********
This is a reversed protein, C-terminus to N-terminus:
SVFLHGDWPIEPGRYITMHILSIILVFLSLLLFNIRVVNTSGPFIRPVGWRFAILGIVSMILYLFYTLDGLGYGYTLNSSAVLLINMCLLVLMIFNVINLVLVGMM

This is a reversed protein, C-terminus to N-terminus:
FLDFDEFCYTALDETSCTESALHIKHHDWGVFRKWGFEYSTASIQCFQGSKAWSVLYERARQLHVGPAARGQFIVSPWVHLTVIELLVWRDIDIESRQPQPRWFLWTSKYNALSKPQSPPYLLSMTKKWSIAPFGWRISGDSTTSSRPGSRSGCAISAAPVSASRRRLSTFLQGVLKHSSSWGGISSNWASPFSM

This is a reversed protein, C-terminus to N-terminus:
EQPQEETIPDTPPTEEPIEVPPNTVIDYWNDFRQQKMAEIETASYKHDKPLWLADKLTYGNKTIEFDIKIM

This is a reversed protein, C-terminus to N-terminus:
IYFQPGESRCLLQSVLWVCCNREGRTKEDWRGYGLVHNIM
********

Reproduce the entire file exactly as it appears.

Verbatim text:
This is a reversed protein, C-terminus to N-terminus:
SVFLHGDWPIEPGRYITMHILSIILVFLSLLLFNIRVVNTSGPFIRPVGWRFAILGIVSMILYLFYTLDGLGYGYTLNSSAVLLINMCLLVLMIFNVINLVLVGMM

This is a reversed protein, C-terminus to N-terminus:
FLDFDEFCYTALDETSCTESALHIKHHDWGVFRKWGFEYSTASIQCFQGSKAWSVLYERARQLHVGPAARGQFIVSPWVHLTVIELLVWRDIDIESRQPQPRWFLWTSKYNALSKPQSPPYLLSMTKKWSIAPFGWRISGDSTTSSRPGSRSGCAISAAPVSASRRRLSTFLQGVLKHSSSWGGISSNWASPFSM

This is a reversed protein, C-terminus to N-terminus:
EQPQEETIPDTPPTEEPIEVPPNTVIDYWNDFRQQKMAEIETASYKHDKPLWLADKLTYGNKTIEFDIKIM

This is a reversed protein, C-terminus to N-terminus:
IYFQPGESRCLLQSVLWVCCNREGRTKEDWRGYGLVHNIM